News in brief from the world of cardiology
For UK healthcare professionals only
New editorial board member
We are delighted to welcome Dr Ketan Dhatariya to our editorial board. Dr Dhatariya is a consultant in diabetes, endocrinology and general medicine at Norfolk and Norwich University Hospital, Norwich. He is also a senior lecturer at the University of East Anglia, and an assistant professor of medicine at St George’s University, Grenada, in the West Indies.
He has published on a wide variety of diabetes- and endocrine-related subjects, including diabetes-related foot disease. He serves as meetings secretary for the Association of British Clinical Diabetologists, and medical secretary for the Specialist Clinical Examination in Diabetes and Endocrinology. He is also on the steering group of the Joint British Diabetes Societies Inpatient Care Group, and has led or co-authored several of their national guidelines and e-learning packages.
Women more likely to die from MI than men
Women are more likely to die from a myocardial infarction (MI) than men, according to research presented at the Acute Cardiac Care Congress 2012. The gender gap in mortality was independent of patient characteristics, revascularisation delays and revascularisation modalities. Women also had longer treatment delays, less aggressive treatment, more complications and longer hospital stays. The study was presented by Dr Guillaume Leurent (Centre Hospitalier Universitaire, Rennes, France).
The ORBI registry (Observatoire Régional Breton sur l’Infarctus du myocarde; Brittany regional observational study on MI) has been ongoing since July 2006, and consists of ST-elevation MI (STEMI) patients admitted within 24 hours of symptom onset to the nine interventional cardiology units in the Brittany region of France. The registry aims to assess the quality of management of acute MI.
For the current study, the researchers analysed data from 5,000 patients included in the ORBI registry over a six-year period. They found that 1,174 patients (23.5%) were women. Women STEMI patients were older, with an average age of 69 years compared to 61 years for men (p<0.0001). Women had more frequent hypertension, less dyslipidaemia and less current smoking.
Women had longer median delays between symptom onset and call for medical assistance (60 vs. 44 minutes, p<0.0001) and between admission and reperfusion (45 vs. 40 minutes, p=0.011). Intra-hospital mortality was higher in women (9.0% vs. 4.0%, p<0.0001). The researchers used three adjustment models to determine whether the higher intra-hospital mortality among women was solely due to gender or whether it was due to other factors such as patient characteristics or management.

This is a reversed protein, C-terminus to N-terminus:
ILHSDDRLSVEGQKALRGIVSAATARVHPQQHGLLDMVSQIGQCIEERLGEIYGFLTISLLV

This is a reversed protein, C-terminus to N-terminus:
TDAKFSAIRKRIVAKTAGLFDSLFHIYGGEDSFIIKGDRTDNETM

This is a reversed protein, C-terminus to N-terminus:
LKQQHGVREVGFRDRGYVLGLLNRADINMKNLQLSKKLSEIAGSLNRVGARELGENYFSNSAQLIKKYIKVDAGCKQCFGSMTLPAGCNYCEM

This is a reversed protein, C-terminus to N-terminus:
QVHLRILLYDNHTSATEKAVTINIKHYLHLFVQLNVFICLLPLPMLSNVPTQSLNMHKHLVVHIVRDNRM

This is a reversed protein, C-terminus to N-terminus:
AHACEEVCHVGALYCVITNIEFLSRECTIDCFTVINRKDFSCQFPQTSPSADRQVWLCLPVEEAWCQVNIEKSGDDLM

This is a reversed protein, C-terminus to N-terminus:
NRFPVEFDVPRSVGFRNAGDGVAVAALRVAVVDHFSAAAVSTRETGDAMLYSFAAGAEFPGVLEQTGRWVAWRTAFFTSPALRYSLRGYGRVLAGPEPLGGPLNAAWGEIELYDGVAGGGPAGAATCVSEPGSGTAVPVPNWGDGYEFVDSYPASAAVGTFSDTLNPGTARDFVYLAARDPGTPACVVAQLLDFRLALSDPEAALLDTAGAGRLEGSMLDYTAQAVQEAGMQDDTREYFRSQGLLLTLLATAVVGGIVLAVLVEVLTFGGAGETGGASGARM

New high-sensitivity heart attack diagnostic test
A new high-sensitivity troponin-I assay (Architect® STAT, Abbott), which can provide reliable data to emergency physicians two to four hours after patient admission, has been approved for CE marking.
The test will be marketed by Abbott, which will focus on new molecular diagnostic products over the coming years, viewing the point-of-care diagnostics market as an area of significant potential. Abbott recently split into two companies: one focused on medical products including devices and diagnostics (keeping the name Abbott), while the research-based pharmaceuticals arm has been renamed AbbVie.
More people know their credit rating than their cholesterol level
70% of men and women in the UK aged over 45 do not know their cholesterol level and are more likely to know their credit rating, according to results from over 1,000 participants in a cholesterol study conducted by Flora pro.activ.
The new data also show that more than one in three people aged over 45 are not concerned about their total cholesterol level, with almost one in every five never having had their cholesterol checked, and over a third not having been checked in over a year.
Radial access should be first choice for PCI
The radial approach for percutaneous coronary intervention (PCI) reduces major bleeding compared to femoral access, leading to a reduction in events and mortality, particularly in patients with ST-elevation myocardial infarction (STEMI), according to a consensus statement published recently in EuroIntervention (28th January 2013).
Professor Martial Hamon (University of Caen, France), first author of the paper, said: “Overall I think there is a consensus now that the radial arteries can be used as the default access site for PCI”. The authors stress, however, the importance of maintaining expertise in both techniques. “Proficiency in the femoral approach is required because it may be needed as a bailout strategy or when large guiding catheters are required”.
The consensus document was jointly issued by the European Association of Percutaneous Cardiovascular Interventions, the Acute Cardiovascular Care Association, and the Working Group on Thrombosis of the European Society of Cardiology.
Rejected hearts viable for transplantation after stress echo